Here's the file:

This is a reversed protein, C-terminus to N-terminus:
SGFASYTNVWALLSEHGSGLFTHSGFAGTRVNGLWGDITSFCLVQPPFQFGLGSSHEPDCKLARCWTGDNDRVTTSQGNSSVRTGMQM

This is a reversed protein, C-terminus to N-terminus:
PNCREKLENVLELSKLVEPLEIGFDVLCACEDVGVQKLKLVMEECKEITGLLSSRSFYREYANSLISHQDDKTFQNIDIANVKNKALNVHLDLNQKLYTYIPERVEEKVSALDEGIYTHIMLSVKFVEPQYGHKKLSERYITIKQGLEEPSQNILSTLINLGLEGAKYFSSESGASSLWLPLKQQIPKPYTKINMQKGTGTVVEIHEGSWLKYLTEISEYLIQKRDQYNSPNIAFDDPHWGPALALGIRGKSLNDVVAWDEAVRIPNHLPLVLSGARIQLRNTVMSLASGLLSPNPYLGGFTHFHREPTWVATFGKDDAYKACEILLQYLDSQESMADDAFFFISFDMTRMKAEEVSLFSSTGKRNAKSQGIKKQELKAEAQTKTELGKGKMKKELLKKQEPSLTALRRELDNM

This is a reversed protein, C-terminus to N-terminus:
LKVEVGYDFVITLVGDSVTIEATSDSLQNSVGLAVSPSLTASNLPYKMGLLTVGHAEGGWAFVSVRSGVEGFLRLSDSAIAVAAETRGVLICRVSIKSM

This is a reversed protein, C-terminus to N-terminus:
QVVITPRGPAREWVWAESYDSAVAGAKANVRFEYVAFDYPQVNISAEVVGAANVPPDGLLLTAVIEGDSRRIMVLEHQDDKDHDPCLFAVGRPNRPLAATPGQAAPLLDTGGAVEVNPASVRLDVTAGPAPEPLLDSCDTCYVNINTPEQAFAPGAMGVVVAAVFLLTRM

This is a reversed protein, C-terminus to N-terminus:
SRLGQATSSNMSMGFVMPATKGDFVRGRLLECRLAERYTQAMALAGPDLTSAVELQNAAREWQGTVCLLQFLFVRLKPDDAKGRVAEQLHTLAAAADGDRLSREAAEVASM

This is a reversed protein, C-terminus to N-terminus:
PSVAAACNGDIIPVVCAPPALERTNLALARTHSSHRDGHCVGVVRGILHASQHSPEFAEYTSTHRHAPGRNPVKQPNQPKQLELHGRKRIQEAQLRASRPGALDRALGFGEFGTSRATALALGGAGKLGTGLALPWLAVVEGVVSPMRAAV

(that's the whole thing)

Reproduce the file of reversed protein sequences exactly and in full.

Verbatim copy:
This is a reversed protein, C-terminus to N-terminus:
SGFASYTNVWALLSEHGSGLFTHSGFAGTRVNGLWGDITSFCLVQPPFQFGLGSSHEPDCKLARCWTGDNDRVTTSQGNSSVRTGMQM

This is a reversed protein, C-terminus to N-terminus:
PNCREKLENVLELSKLVEPLEIGFDVLCACEDVGVQKLKLVMEECKEITGLLSSRSFYREYANSLISHQDDKTFQNIDIANVKNKALNVHLDLNQKLYTYIPERVEEKVSALDEGIYTHIMLSVKFVEPQYGHKKLSERYITIKQGLEEPSQNILSTLINLGLEGAKYFSSESGASSLWLPLKQQIPKPYTKINMQKGTGTVVEIHEGSWLKYLTEISEYLIQKRDQYNSPNIAFDDPHWGPALALGIRGKSLNDVVAWDEAVRIPNHLPLVLSGARIQLRNTVMSLASGLLSPNPYLGGFTHFHREPTWVATFGKDDAYKACEILLQYLDSQESMADDAFFFISFDMTRMKAEEVSLFSSTGKRNAKSQGIKKQELKAEAQTKTELGKGKMKKELLKKQEPSLTALRRELDNM

This is a reversed protein, C-terminus to N-terminus:
LKVEVGYDFVITLVGDSVTIEATSDSLQNSVGLAVSPSLTASNLPYKMGLLTVGHAEGGWAFVSVRSGVEGFLRLSDSAIAVAAETRGVLICRVSIKSM

This is a reversed protein, C-terminus to N-terminus:
QVVITPRGPAREWVWAESYDSAVAGAKANVRFEYVAFDYPQVNISAEVVGAANVPPDGLLLTAVIEGDSRRIMVLEHQDDKDHDPCLFAVGRPNRPLAATPGQAAPLLDTGGAVEVNPASVRLDVTAGPAPEPLLDSCDTCYVNINTPEQAFAPGAMGVVVAAVFLLTRM

This is a reversed protein, C-terminus to N-terminus:
SRLGQATSSNMSMGFVMPATKGDFVRGRLLECRLAERYTQAMALAGPDLTSAVELQNAAREWQGTVCLLQFLFVRLKPDDAKGRVAEQLHTLAAAADGDRLSREAAEVASM

This is a reversed protein, C-terminus to N-terminus:
PSVAAACNGDIIPVVCAPPALERTNLALARTHSSHRDGHCVGVVRGILHASQHSPEFAEYTSTHRHAPGRNPVKQPNQPKQLELHGRKRIQEAQLRASRPGALDRALGFGEFGTSRATALALGGAGKLGTGLALPWLAVVEGVVSPMRAAV